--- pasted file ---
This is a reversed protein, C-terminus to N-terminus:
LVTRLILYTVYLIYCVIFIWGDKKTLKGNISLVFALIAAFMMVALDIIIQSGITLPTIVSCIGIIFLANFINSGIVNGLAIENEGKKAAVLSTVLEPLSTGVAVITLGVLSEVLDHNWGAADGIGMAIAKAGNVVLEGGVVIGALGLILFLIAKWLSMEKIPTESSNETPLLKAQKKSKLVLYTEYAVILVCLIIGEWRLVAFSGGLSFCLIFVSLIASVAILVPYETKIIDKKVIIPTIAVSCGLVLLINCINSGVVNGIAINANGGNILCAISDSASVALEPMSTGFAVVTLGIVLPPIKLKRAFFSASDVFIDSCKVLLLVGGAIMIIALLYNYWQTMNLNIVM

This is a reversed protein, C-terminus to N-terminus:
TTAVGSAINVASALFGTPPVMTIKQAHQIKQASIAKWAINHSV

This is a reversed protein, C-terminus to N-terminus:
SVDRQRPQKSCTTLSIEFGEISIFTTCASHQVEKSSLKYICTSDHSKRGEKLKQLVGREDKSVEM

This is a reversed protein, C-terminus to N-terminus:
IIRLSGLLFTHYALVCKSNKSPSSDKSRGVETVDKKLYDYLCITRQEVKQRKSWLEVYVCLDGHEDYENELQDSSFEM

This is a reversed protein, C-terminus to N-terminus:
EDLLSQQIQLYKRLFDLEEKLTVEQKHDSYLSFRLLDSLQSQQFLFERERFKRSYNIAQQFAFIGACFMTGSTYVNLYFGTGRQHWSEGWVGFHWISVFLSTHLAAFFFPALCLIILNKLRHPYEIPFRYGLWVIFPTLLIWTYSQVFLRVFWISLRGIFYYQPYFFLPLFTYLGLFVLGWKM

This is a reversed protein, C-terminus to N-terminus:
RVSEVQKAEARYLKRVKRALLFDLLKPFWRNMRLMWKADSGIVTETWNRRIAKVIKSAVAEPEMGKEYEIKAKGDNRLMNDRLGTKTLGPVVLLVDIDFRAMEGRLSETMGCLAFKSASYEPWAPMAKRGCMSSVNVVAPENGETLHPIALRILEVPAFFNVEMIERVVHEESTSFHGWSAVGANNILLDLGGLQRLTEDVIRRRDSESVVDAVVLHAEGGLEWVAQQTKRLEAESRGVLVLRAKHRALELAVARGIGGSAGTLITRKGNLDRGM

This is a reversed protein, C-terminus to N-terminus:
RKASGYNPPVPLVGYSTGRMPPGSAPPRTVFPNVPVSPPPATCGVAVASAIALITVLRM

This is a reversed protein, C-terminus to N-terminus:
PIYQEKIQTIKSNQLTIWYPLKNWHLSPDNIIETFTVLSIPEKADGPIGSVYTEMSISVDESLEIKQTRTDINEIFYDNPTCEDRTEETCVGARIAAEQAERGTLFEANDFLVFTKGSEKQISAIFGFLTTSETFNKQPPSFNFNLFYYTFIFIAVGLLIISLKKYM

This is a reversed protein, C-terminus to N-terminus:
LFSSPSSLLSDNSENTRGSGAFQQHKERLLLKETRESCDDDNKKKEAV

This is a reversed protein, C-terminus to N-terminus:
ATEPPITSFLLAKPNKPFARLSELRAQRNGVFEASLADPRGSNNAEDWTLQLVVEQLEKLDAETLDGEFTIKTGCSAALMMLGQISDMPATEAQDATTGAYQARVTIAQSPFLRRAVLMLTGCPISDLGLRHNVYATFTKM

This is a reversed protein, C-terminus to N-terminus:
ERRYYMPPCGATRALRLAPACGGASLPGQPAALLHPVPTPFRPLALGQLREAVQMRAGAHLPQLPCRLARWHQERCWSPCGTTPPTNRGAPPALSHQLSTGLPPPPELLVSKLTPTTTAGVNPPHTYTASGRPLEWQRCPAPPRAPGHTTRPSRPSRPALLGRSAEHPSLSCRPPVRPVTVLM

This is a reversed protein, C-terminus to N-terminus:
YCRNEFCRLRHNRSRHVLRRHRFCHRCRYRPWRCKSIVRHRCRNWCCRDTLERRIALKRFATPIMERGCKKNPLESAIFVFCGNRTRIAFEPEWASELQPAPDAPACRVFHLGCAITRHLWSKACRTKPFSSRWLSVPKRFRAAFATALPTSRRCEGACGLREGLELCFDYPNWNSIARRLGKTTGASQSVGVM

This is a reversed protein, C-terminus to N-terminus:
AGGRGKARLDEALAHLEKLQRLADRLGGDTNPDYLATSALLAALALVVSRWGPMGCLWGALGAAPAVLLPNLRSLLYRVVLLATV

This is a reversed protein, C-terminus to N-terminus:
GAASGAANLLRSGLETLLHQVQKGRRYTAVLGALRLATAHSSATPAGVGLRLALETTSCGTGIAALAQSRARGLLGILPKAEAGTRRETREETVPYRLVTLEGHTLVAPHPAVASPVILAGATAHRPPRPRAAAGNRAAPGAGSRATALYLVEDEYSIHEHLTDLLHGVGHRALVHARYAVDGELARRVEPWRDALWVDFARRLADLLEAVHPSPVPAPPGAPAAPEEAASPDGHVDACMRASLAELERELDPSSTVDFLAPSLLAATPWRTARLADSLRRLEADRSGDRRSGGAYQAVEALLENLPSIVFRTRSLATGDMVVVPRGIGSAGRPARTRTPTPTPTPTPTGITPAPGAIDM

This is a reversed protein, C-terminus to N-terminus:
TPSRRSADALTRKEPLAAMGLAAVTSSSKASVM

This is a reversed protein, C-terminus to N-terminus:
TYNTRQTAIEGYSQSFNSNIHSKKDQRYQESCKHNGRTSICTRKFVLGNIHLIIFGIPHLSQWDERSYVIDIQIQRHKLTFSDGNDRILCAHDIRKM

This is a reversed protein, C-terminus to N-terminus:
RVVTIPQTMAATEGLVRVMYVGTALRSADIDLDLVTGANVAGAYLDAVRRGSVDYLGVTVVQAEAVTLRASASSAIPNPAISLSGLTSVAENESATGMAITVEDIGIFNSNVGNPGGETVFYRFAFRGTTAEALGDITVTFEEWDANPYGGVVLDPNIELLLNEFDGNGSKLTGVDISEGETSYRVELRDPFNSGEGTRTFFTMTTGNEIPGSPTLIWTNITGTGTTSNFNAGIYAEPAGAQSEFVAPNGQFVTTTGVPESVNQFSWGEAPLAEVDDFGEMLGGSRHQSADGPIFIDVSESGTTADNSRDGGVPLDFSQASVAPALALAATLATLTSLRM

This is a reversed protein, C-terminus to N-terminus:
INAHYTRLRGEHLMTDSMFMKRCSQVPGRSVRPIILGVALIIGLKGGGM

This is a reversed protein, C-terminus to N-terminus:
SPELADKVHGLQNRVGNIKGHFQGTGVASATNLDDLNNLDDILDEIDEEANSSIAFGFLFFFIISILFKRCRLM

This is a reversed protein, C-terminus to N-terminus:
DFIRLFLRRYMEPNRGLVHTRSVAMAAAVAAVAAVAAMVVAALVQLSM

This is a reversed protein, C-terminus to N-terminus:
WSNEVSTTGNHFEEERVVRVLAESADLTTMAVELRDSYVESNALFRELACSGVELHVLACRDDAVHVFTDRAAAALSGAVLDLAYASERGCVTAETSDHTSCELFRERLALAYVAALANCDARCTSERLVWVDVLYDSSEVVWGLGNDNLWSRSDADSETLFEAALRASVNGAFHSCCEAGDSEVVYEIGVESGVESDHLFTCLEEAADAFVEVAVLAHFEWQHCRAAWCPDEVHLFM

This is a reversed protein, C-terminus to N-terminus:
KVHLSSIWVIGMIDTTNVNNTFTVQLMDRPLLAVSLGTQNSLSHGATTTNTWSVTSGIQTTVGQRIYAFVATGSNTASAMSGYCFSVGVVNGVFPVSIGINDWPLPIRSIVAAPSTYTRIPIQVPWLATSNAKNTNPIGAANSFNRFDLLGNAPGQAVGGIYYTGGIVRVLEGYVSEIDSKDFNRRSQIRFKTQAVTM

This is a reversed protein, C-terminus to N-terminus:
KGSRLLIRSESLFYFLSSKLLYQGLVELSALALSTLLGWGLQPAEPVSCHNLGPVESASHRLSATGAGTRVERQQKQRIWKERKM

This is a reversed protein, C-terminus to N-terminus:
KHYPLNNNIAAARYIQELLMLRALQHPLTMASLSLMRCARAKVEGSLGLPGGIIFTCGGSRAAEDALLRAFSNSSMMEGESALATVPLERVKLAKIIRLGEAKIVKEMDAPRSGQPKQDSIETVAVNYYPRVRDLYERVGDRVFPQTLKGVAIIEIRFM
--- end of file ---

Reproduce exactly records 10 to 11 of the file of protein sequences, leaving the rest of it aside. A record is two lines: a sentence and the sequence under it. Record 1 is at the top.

This is a reversed protein, C-terminus to N-terminus:
ATEPPITSFLLAKPNKPFARLSELRAQRNGVFEASLADPRGSNNAEDWTLQLVVEQLEKLDAETLDGEFTIKTGCSAALMMLGQISDMPATEAQDATTGAYQARVTIAQSPFLRRAVLMLTGCPISDLGLRHNVYATFTKM

This is a reversed protein, C-terminus to N-terminus:
ERRYYMPPCGATRALRLAPACGGASLPGQPAALLHPVPTPFRPLALGQLREAVQMRAGAHLPQLPCRLARWHQERCWSPCGTTPPTNRGAPPALSHQLSTGLPPPPELLVSKLTPTTTAGVNPPHTYTASGRPLEWQRCPAPPRAPGHTTRPSRPSRPALLGRSAEHPSLSCRPPVRPVTVLM